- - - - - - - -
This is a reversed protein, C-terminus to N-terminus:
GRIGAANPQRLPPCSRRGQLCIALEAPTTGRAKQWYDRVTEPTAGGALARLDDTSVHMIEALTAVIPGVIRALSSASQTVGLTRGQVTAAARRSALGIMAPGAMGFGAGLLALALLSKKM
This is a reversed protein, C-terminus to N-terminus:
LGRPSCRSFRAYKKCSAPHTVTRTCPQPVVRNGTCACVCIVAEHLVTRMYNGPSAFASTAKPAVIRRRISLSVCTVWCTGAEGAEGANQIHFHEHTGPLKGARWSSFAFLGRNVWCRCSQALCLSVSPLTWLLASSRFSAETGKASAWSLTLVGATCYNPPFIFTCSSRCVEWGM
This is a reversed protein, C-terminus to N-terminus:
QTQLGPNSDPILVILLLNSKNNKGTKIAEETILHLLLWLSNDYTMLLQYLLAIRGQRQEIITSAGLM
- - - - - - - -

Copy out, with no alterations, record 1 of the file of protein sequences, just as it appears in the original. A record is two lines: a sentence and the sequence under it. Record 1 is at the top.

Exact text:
This is a reversed protein, C-terminus to N-terminus:
GRIGAANPQRLPPCSRRGQLCIALEAPTTGRAKQWYDRVTEPTAGGALARLDDTSVHMIEALTAVIPGVIRALSSASQTVGLTRGQVTAAARRSALGIMAPGAMGFGAGLLALALLSKKM